Practicing for my first piano recital, 1968.

Yesterday, I did something absolutely incredible. I drove a few miles to Milton-Freewater, Oregon, and bought myself a piano! It’s something I’ve contemplated for over a year, since the approach of my 60th birthday. Though I own many instruments (two bass guitars, cello, accordion, baritone ukulele and two wonderful guitars that belonged to Bruce) I’ve been missing the anchor of that one perfect instrument, the one that does everything and takes the least toll on my body.


Piano entered my life in the autumn of 1967, when I was 7 years old. It was the same time my sister, 2 years older than me, started on violin in the grade school orchestra and that is why piano became my fate. Our family had a style of parenting that aimed to keep us both in the same sphere of activities. When she took ballet, for which she had some natural skill and a determination to conquer the form, I, too, was enrolled.


We were really bad at it.

Mom let us quit after two years.


9, Lily and I share unfortunate ballet memories, not traumatic ones, exactly, but definitely an example of how mediocre we can be at something that isn’t our idea to pursue. We can be a little hard-headed that way.


We’re better at piano, though.

For the first two years, anyway.


You might not believe this if you know me only as a highly motivated and self-disciplined adult, but after a couple of years of piano lessons, getting me to practice was like pulling teeth from a gorilla. The first year had gone really well, all the way from a one-octave C Major scale to the performance of “Alpine Yodel” in three keys at the spring recital. But by fifth grade (that’s on your horizon, 9), I was in complete rebellion.

In 1969 I started with a new piano teacher, Jean Marriott. Her notes from my first lesson with her.

Remember that year we had to stay home from the Memorial Day family cruise because we still had to memorize Mozart’s “Sonata in C” for the recital?


How could I forget, Lily? Mom stayed home with me, of course, presiding over hours of daily practice. It wasn’t that I didn’t like the piece or the composer. I’d purchased the book “Mozart, his greatest PIANO SOLOS” on my own, with money I’d saved up from pulling weeds. I liked playing well enough, I just flat out didn’t want to be in the recital. But there was a rule in our family:


If you start lessons at the beginning of the school year, you have to finish the year and be in the recital.



As it turned out, this is a really good rule, to, in essence, finish what you’ve started. I’m convinced that’s why I ended up with strong self-discipline later in life. And now, after the dust has settled, I’m ready to take up piano again.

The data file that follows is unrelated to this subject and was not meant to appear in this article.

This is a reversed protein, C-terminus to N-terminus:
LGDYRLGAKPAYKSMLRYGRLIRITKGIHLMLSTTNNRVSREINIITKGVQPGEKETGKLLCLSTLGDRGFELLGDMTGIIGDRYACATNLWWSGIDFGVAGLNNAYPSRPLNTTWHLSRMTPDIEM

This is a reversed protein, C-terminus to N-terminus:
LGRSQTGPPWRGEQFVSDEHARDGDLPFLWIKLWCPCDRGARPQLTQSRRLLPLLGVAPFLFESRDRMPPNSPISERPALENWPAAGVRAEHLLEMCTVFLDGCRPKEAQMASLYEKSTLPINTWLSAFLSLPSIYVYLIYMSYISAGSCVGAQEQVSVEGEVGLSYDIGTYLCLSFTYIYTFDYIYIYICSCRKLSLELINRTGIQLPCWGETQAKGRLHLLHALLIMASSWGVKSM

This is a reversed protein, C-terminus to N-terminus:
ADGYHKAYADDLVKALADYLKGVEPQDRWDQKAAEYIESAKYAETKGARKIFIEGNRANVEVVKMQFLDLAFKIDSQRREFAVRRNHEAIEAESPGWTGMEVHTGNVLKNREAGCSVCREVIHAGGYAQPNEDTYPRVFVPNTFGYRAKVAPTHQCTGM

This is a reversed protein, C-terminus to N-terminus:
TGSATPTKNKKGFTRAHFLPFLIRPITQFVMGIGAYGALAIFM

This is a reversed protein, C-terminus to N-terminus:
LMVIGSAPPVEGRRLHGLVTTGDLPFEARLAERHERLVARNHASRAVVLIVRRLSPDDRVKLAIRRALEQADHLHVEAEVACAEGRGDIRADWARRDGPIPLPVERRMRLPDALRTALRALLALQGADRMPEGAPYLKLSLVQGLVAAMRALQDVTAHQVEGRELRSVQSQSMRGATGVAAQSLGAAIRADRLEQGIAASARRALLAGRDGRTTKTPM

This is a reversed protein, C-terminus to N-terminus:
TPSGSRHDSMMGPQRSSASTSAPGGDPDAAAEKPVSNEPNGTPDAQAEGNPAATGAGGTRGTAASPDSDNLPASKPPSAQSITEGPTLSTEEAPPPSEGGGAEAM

Last year getting a piano was an appealing idea. This year, facing the holidays in pandemic times with far fewer options for distracting myself, it seems my best option for retaining holiday mental health. I’ve got lots of my old lesson books, not only classical but jazz and boogie-woogie, too. One I bought later is “Easy Piano Swing Standards.” I could make up a character called the Easy Piano Lady, in tribute to my real-life Great Aunt Gai who used to play right here in Walla Walla at the Elks Lodge and the Eagles.

Piano books, old and newer.

Red lipstick, gaudy costume jewelry, and you’re there!

Are you going to dye your hair blue, too?


Only if I get really, really good, 9. Maybe this will evolve into a costumed and staged Zoom piano bar evening- –


That sounds just crazy enough to work.


Thanks for the vote of confidence, Lily. I haven’t followed through on any of my lock-down music-based threats yet, but this might just be the one- –


Okay, back to the piano I bought yesterday. It’s a Baldwin Acrosonic Spinet, very old school and student-friendly. I’m pretty sure it dates from the 1960s, though I was so excited when I was looking at it I forgot to ask. It has really nice touch and good tone, and (music to my ears) the price includes delivery and the first tuning. It arrives on Sunday.


My piano, to be delivered Sunday. I can hardly wait!

Just in time for the holidays. Thanksgiving, Winter Solstice, Christmas, Hanukah, Kwanzaa, Saturnalia and all the rest are going to be different this year, for sure. Time to reinvent, to plan, and to face the long nights with determination, self-discipline and our special guest star:


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